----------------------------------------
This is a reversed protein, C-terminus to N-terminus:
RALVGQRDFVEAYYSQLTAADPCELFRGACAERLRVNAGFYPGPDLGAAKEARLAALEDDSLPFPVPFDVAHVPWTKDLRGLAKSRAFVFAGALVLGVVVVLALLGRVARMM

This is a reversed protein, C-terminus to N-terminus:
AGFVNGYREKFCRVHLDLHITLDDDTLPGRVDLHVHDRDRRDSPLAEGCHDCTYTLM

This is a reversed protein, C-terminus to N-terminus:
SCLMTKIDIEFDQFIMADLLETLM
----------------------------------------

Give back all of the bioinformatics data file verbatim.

This is a reversed protein, C-terminus to N-terminus:
RALVGQRDFVEAYYSQLTAADPCELFRGACAERLRVNAGFYPGPDLGAAKEARLAALEDDSLPFPVPFDVAHVPWTKDLRGLAKSRAFVFAGALVLGVVVVLALLGRVARMM

This is a reversed protein, C-terminus to N-terminus:
AGFVNGYREKFCRVHLDLHITLDDDTLPGRVDLHVHDRDRRDSPLAEGCHDCTYTLM

This is a reversed protein, C-terminus to N-terminus:
SCLMTKIDIEFDQFIMADLLETLM